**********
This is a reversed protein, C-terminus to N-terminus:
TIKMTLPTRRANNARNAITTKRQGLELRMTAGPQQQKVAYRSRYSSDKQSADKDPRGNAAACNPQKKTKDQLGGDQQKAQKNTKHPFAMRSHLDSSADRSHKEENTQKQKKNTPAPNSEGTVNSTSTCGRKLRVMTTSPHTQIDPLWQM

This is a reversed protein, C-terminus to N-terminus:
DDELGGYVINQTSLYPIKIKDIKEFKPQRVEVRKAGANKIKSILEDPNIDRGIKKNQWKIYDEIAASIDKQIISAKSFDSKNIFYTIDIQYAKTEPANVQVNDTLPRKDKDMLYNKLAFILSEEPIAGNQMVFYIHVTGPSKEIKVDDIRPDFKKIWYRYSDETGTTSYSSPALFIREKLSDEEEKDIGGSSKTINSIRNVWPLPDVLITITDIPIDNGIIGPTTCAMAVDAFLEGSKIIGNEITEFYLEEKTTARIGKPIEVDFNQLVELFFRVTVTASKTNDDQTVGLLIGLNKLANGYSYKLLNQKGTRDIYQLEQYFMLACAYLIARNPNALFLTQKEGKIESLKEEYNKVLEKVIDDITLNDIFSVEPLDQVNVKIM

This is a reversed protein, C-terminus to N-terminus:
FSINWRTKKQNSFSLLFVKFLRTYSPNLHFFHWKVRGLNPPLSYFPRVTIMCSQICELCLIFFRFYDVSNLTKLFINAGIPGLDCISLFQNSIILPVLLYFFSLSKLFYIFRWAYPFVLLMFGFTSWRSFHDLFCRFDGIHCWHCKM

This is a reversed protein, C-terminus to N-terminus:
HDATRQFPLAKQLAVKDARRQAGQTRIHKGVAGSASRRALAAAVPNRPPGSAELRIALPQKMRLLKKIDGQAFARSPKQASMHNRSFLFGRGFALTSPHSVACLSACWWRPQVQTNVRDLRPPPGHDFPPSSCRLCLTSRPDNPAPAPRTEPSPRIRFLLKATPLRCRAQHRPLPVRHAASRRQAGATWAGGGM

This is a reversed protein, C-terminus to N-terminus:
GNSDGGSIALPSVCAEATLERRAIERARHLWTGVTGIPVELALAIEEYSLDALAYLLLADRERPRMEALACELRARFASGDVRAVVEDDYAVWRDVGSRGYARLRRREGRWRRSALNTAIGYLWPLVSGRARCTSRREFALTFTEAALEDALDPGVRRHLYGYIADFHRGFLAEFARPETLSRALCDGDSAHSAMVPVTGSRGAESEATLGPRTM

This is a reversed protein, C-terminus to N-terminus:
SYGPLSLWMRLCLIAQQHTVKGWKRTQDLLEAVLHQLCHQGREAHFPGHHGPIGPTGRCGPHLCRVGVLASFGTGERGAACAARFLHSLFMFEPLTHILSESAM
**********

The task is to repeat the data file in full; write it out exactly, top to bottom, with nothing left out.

This is a reversed protein, C-terminus to N-terminus:
TIKMTLPTRRANNARNAITTKRQGLELRMTAGPQQQKVAYRSRYSSDKQSADKDPRGNAAACNPQKKTKDQLGGDQQKAQKNTKHPFAMRSHLDSSADRSHKEENTQKQKKNTPAPNSEGTVNSTSTCGRKLRVMTTSPHTQIDPLWQM

This is a reversed protein, C-terminus to N-terminus:
DDELGGYVINQTSLYPIKIKDIKEFKPQRVEVRKAGANKIKSILEDPNIDRGIKKNQWKIYDEIAASIDKQIISAKSFDSKNIFYTIDIQYAKTEPANVQVNDTLPRKDKDMLYNKLAFILSEEPIAGNQMVFYIHVTGPSKEIKVDDIRPDFKKIWYRYSDETGTTSYSSPALFIREKLSDEEEKDIGGSSKTINSIRNVWPLPDVLITITDIPIDNGIIGPTTCAMAVDAFLEGSKIIGNEITEFYLEEKTTARIGKPIEVDFNQLVELFFRVTVTASKTNDDQTVGLLIGLNKLANGYSYKLLNQKGTRDIYQLEQYFMLACAYLIARNPNALFLTQKEGKIESLKEEYNKVLEKVIDDITLNDIFSVEPLDQVNVKIM

This is a reversed protein, C-terminus to N-terminus:
FSINWRTKKQNSFSLLFVKFLRTYSPNLHFFHWKVRGLNPPLSYFPRVTIMCSQICELCLIFFRFYDVSNLTKLFINAGIPGLDCISLFQNSIILPVLLYFFSLSKLFYIFRWAYPFVLLMFGFTSWRSFHDLFCRFDGIHCWHCKM

This is a reversed protein, C-terminus to N-terminus:
HDATRQFPLAKQLAVKDARRQAGQTRIHKGVAGSASRRALAAAVPNRPPGSAELRIALPQKMRLLKKIDGQAFARSPKQASMHNRSFLFGRGFALTSPHSVACLSACWWRPQVQTNVRDLRPPPGHDFPPSSCRLCLTSRPDNPAPAPRTEPSPRIRFLLKATPLRCRAQHRPLPVRHAASRRQAGATWAGGGM

This is a reversed protein, C-terminus to N-terminus:
GNSDGGSIALPSVCAEATLERRAIERARHLWTGVTGIPVELALAIEEYSLDALAYLLLADRERPRMEALACELRARFASGDVRAVVEDDYAVWRDVGSRGYARLRRREGRWRRSALNTAIGYLWPLVSGRARCTSRREFALTFTEAALEDALDPGVRRHLYGYIADFHRGFLAEFARPETLSRALCDGDSAHSAMVPVTGSRGAESEATLGPRTM

This is a reversed protein, C-terminus to N-terminus:
SYGPLSLWMRLCLIAQQHTVKGWKRTQDLLEAVLHQLCHQGREAHFPGHHGPIGPTGRCGPHLCRVGVLASFGTGERGAACAARFLHSLFMFEPLTHILSESAM